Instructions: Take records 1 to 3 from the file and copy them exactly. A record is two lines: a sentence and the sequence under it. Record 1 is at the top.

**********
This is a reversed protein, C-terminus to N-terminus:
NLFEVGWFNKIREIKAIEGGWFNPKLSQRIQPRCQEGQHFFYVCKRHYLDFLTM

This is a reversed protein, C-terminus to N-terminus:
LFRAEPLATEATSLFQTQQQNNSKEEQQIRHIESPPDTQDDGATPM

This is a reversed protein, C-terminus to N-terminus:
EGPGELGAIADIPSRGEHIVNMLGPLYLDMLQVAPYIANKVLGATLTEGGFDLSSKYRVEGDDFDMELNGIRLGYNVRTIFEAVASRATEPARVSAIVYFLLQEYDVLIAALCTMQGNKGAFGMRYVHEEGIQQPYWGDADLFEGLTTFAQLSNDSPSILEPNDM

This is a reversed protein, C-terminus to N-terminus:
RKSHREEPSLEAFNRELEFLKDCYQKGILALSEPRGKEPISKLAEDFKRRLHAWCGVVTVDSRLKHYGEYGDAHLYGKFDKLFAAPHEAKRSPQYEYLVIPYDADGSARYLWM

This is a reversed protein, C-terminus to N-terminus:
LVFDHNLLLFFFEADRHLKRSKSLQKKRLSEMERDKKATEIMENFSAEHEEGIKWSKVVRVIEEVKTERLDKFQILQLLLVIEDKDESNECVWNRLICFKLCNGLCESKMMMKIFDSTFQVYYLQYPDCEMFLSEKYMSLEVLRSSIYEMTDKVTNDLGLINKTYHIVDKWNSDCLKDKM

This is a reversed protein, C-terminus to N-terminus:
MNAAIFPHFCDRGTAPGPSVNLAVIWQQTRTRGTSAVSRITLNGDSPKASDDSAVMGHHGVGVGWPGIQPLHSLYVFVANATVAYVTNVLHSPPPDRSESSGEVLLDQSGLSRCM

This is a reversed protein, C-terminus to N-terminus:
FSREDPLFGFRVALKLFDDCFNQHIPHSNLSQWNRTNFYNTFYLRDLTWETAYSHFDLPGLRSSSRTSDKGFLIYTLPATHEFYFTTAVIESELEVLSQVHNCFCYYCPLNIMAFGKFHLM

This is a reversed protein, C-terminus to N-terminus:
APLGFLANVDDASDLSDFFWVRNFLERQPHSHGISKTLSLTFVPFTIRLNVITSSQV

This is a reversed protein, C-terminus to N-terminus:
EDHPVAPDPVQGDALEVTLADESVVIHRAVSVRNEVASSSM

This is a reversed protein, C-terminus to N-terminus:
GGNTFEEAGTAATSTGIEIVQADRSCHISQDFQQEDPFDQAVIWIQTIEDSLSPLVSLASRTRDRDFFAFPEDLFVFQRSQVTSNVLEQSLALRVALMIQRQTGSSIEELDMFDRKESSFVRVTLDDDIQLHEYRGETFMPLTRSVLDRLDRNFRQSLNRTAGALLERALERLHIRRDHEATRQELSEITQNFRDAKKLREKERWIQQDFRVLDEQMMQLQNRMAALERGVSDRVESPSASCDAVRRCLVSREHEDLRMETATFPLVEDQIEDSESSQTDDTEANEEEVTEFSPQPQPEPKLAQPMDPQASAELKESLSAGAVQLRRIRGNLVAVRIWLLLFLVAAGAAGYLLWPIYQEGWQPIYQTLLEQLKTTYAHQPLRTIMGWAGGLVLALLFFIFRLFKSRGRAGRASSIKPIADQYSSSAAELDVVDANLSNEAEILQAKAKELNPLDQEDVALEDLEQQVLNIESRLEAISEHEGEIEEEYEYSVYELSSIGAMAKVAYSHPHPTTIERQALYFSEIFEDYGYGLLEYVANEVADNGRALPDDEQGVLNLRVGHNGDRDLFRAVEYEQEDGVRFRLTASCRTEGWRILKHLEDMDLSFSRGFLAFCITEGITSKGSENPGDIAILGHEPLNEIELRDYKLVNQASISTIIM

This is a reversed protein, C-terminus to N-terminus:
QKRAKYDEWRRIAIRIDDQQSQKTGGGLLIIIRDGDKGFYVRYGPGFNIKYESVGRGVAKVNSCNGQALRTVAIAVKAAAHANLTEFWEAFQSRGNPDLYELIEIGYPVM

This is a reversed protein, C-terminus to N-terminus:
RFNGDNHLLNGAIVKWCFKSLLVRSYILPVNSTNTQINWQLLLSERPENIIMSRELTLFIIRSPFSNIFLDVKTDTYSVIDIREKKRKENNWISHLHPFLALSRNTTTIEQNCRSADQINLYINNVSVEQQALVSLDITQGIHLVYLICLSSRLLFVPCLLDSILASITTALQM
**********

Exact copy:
This is a reversed protein, C-terminus to N-terminus:
NLFEVGWFNKIREIKAIEGGWFNPKLSQRIQPRCQEGQHFFYVCKRHYLDFLTM

This is a reversed protein, C-terminus to N-terminus:
LFRAEPLATEATSLFQTQQQNNSKEEQQIRHIESPPDTQDDGATPM

This is a reversed protein, C-terminus to N-terminus:
EGPGELGAIADIPSRGEHIVNMLGPLYLDMLQVAPYIANKVLGATLTEGGFDLSSKYRVEGDDFDMELNGIRLGYNVRTIFEAVASRATEPARVSAIVYFLLQEYDVLIAALCTMQGNKGAFGMRYVHEEGIQQPYWGDADLFEGLTTFAQLSNDSPSILEPNDM